Coons and Blumenthal say the DHS secretary already has the authority under existing statutes to issue such advisory guidelines. They argue that the president should instruct Napolitano to take this action, especially because Congress is gridlocked on cybersecurity legislation after Senate Republicans blocked a sweeping bill by Sen. Joe Lieberman (I-Conn.) in August.
"We remain committed to the passage of this important legislation, and are continuing our efforts to resolve differences regarding the appropriate role of government in the protection of critical infrastructure," Coons and Blumenthal wrote. "We write today to stress, however, that the failure of Congress to act should not prevent the executive branch from taking available steps to counter the enormous and growing cyber threat."
The Obama administration is currently crafting a cybersecurity executive
order that would create a voluntary program where companies operating
critical infrastructure would verify that their computer systems meet a set
of security standards. The draft, which is subject to further revisions, has been circulated to agency officials.
"We believe that the government and the private sector must work together with great urgency to enhance the cybersecurity of privately held critical infrastructure and had hoped that the widely shared goal of addressing this important national security need would have succeeded in forging a consensus," the senators added in their letter.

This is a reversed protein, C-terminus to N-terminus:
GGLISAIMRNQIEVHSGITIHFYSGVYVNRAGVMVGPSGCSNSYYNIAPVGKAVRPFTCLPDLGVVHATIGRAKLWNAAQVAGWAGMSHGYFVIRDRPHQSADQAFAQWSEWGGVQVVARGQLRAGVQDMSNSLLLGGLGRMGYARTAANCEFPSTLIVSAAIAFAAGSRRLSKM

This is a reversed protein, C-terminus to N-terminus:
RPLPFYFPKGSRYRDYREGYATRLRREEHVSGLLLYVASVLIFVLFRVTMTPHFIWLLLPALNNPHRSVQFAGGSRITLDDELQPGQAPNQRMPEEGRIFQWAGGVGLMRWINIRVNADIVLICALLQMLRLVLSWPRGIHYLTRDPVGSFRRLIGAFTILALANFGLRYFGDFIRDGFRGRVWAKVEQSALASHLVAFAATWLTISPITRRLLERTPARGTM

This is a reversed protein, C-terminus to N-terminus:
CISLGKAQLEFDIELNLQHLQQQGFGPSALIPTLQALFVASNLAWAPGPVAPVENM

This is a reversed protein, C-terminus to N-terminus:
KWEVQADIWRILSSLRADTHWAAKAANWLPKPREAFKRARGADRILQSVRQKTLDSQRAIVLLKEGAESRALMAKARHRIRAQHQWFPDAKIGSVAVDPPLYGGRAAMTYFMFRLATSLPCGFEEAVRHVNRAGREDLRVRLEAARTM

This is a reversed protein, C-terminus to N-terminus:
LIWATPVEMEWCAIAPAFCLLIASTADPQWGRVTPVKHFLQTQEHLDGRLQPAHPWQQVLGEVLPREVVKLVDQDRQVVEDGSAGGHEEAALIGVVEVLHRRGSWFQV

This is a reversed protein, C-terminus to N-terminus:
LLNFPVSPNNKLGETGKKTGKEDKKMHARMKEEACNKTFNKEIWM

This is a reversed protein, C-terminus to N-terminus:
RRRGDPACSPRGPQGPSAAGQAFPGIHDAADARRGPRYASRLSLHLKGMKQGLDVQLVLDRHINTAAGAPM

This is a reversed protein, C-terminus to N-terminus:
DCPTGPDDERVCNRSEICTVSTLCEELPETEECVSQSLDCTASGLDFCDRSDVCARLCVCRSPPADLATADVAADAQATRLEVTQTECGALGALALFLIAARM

However, the two Democratic Judiciary members acknowledge that an executive order's authority is limited and cannot accomplish everything that cybersecurity legislation would. In particular, they note that an executive order could not provide companies incentives for meeting voluntary standards.
"A well-crafted set of voluntary standards could, however, be an important step towards improving the cybersecurity of our nation’s critical infrastructure," the two senators wrote.
Coons and Blumenthal join the chorus of senators who have called on the White House to issue an executive order on cybersecurity. Sens. Jay Rockefeller (D-W.Va.) and Dianne Feinstein (D-Calif.), both co-sponsors of Lieberman's bill, have made similar calls in recent letters to the White House.